With the ever great and growing popularity of Pinot Noir, it seems that almost every pinot producer, not only in the Pacific states but around the world, is a “star” to be reckoned with, and, the competition to sell it all is on!
In Burgundy, the indigenous ancestral home of pinot noir (pinot is Red Burgundy), they’ve been producing great wine for over 1000 years! And over 2000 years ago, even the Roman’s realized, on their campaigns into Gaul (France), they had no need to tote their own delicious wine from the homeland: the pinot growing about was so good.
Wine enthusiasts continue to wax poetic when it comes to pinot noir. “It’s like dancing with a beautiful and elegant woman.” “The Pinot has a pretty robe, glistening and shimmering like a cat’s eye, sparkling like a diamond.” “The most romantic of wines, with so voluptuous a perfume, so sweet an edge, and so powerful a punch that, like falling in love, it makes the blood run hot.” “It’s sensuous, often erotic, above rational discourse, and beyond measured criticism”. “it’s sex in a glass, so seductive, it’s hard to say no…” Geez!—no wonder everyone is attempting to cultivate this stuff!
But take caution too! As wine-geek Miles, in the 2004 wine-tasting-movie of all time, Sideways, voices, “It’s a hard grape to grow…thin skinned, temperamental, ripens early…it’s not a survivor like Cabernet, which can grow anywhere and thrive even when it’s neglected. No, Pinot needs constant care and attention…it can grow in these really specific, little, tucked away corners of the world. And only the most patient and nurturing of growers can do it, really. Only somebody who takes time to understand Pinot’s potential can then coax it into its fullest expression.”
Like many agricultural fruits, grape vines are grown from cuttings of other vines, not from seeds. A grape clone is just a family of genetically related plants grown up from a single vine — actually a single bud. Clones are genetically identical cuttings of mother vines selected for their particular idiosyncrasies. Thus, clones matter to how pinot noir becomes a wine.
We’ve heard how difficult pinot is to grow on its own, let alone attempting to re-locate it to another continent! And—of course!—pinot noir notoriously mutates. One vine in a patch of pinot noir may resist diseases that affect the vine next to it; another vine may produce looser-bunched berries than its neighbors’ typical tight bunches of pinot noir.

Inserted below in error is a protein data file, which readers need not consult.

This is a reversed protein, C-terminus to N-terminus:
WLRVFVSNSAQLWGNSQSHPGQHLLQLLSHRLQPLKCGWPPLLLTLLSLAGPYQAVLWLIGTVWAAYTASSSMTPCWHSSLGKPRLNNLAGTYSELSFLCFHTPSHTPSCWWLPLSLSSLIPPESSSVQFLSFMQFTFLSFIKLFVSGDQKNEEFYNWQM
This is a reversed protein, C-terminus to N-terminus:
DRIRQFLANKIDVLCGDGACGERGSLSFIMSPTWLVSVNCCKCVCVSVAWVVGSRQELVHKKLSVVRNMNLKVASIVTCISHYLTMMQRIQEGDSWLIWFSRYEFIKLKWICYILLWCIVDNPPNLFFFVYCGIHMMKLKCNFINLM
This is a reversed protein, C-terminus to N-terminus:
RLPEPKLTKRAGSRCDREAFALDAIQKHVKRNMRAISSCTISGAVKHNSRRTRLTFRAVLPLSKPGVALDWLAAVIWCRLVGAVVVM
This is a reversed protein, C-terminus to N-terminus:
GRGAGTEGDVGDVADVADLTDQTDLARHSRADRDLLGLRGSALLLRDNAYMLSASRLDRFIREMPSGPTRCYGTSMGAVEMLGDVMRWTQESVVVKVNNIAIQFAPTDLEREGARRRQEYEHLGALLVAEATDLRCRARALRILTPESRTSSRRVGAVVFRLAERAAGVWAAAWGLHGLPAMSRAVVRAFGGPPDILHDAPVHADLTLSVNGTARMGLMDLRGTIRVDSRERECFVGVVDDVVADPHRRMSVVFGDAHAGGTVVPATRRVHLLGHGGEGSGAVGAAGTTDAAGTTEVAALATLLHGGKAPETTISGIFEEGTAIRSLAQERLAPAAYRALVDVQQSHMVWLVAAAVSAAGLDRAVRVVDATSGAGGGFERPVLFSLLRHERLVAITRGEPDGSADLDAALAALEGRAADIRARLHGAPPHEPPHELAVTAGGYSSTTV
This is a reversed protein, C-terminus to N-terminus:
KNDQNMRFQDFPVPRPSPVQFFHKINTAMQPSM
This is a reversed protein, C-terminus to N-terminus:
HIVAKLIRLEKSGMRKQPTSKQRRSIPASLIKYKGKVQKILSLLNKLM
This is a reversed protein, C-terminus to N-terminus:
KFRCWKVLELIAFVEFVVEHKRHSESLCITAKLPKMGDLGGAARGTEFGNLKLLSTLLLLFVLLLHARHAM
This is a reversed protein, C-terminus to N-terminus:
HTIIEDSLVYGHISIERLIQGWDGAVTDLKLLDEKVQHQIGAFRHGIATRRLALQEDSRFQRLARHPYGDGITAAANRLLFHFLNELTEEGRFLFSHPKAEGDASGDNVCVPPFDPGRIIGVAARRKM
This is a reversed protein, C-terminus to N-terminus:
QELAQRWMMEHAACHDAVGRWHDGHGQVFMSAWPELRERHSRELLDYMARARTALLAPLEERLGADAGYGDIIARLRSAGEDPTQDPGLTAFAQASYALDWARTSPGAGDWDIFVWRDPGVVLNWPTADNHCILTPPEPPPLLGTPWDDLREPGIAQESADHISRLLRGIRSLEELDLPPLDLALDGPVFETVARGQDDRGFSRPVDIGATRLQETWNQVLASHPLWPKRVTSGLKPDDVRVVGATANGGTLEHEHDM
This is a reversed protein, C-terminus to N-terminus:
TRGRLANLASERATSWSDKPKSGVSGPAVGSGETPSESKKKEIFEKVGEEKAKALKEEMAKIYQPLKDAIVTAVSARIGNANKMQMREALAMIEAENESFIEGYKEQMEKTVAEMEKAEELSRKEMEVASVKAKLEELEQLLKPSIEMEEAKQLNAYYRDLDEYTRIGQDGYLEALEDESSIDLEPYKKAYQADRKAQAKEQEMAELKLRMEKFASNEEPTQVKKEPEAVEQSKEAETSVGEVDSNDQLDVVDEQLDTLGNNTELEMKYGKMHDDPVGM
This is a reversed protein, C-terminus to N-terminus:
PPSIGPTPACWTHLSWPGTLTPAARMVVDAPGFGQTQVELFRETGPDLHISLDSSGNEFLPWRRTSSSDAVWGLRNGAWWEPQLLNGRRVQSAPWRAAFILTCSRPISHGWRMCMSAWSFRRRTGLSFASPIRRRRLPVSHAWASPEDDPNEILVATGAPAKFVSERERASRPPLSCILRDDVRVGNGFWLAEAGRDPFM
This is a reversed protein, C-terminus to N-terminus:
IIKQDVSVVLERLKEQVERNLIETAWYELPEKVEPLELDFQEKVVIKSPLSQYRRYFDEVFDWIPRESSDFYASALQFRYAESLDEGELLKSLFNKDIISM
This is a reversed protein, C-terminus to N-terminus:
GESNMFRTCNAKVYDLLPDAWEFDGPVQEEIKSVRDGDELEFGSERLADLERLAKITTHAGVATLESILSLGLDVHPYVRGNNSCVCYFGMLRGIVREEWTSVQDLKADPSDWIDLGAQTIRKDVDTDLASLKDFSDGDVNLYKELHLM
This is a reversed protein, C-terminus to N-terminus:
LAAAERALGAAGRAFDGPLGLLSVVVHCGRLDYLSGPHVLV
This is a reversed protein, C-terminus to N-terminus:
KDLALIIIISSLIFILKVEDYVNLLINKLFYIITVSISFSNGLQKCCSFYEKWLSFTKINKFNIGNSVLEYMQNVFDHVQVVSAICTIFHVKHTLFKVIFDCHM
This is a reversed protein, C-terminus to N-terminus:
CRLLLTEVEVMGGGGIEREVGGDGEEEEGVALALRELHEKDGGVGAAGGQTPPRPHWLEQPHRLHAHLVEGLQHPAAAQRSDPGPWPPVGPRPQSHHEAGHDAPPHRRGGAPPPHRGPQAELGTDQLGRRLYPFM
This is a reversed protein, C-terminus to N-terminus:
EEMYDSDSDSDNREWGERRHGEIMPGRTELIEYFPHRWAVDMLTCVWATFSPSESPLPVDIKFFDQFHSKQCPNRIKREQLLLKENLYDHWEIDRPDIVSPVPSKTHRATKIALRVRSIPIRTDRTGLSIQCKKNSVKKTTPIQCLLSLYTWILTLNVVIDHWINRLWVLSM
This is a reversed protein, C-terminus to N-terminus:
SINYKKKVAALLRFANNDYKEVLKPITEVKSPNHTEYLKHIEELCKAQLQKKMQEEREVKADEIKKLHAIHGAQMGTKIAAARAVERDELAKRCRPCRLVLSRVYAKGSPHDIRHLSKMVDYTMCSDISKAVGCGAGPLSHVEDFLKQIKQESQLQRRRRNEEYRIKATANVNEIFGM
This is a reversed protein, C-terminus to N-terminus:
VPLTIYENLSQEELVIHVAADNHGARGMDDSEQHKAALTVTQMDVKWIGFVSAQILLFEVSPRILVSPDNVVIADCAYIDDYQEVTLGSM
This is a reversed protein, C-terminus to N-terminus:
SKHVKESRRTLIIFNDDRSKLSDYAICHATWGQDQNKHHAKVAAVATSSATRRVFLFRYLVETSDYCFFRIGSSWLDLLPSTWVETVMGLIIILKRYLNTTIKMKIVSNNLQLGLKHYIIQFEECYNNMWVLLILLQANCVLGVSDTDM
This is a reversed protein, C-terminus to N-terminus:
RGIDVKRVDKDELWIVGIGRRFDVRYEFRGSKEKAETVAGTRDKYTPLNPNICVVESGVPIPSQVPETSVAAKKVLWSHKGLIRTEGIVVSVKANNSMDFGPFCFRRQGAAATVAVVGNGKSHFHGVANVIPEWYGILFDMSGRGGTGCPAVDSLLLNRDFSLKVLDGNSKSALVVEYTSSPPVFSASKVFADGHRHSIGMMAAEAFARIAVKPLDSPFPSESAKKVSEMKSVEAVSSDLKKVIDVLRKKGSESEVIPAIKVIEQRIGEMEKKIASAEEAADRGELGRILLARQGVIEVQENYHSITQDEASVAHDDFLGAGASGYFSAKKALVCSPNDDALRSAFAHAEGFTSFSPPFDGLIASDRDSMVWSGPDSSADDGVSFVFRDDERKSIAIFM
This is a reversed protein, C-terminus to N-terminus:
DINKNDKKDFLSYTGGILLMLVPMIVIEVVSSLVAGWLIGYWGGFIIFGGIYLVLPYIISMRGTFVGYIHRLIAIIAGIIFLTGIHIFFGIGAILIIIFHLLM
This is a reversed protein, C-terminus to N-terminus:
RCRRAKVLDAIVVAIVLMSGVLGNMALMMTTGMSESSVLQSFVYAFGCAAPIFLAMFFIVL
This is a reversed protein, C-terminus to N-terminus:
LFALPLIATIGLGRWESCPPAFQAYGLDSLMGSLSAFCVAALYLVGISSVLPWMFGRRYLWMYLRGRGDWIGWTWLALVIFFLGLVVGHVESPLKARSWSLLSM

These differences matter to vineyard owners and winemakers for many reasons, including climate worries, wine style preferences, soil type to desired ripening time. As a result, for many years pinot noir has been selected for planting and winemaking according to its clone.
Keeping it simple, Pacific coastal areas were found to be the best place to nurture a pinot vine because of the combination sun, soil and the night cooling soft winds. California and Oregon therefor had to “romance” particular pinot clones in Burgundy that would simply love and adore our terroir.
For the wine tasting clique, modestly knowing of the Dijon and Pommard names for some popular clones more than suffices understanding the more serious names and numbers given to the myriads of clones in our vineyards.
What can be of real interest to you enthusiasts, is that some tried and true pinot clones—which provide the flavor profile you particularly like, are often times listed on the back label of the bottle. And this little knowledge can perhaps assist your pinot choices when faced with a hundred labels at the market.
Below is a quick general description of what aromas, textures or flavors different pinot clones sport:
When you see the “Pommard” clone on the label or ad description, think of earth, dried mushroom, and cherry pie aromas and flavors. The wine is medium-bodied soft tannins. A lot of Oregon Pinot Noir utilizes this one, thus a more French/Burgundian flair than the California styles. Clone 5 has a meaty/gamey edge to it.
2A, also known as Wadenswil clone, will show a cherry, raspberry, and/or a rose petal nose and palate; medium body and medium to firm tannins.
The “Dijon” clones include:
113: Look for plum, cherry, raspberry, and cedar; with lighter medium weight and firm tannins. This maybe the most elegant with perfumed aromatics.
114: pomegranate, blueberry, mineral, cola, spice; with medium to full body, moderate tannins. The most widely planted clone.
115: rose petal, red cherry, black raspberry, sometimes leather or anise and a touch of earth; medium to full body, soft tannins. This one is becoming very popular.
667: dark cherry, strawberry, black tea, warm earth, Christmas spice; medium body, soft tannins.
777: black cherry, cassis, blackberry, licorice, sometimes leather or tobacco; full body, medium tannins. Another one that’s surging for its very rich and dark profile. Some “fear’ this one as being “un-pinot-like”
Sounds like pinot envy! Cheers!
Rick Riozza wittily titles himself the “somm-about-town” in the desert publication CV Weekly’s wine and food column: the Vino Voice, where his beat is to eat, drink, and cover the environs of Palm Springs. A freelance writer and contributor to Tasting Panel Magazine and a previous wine reviewer for palmspringslife.com, he is also the Brand Ambassador for the historic Galleano Winery. Rick continues to entertain and conduct locally at wine tastings, food & wine events, and fun wine seminars. You can reach him at firstname.lastname@example.org.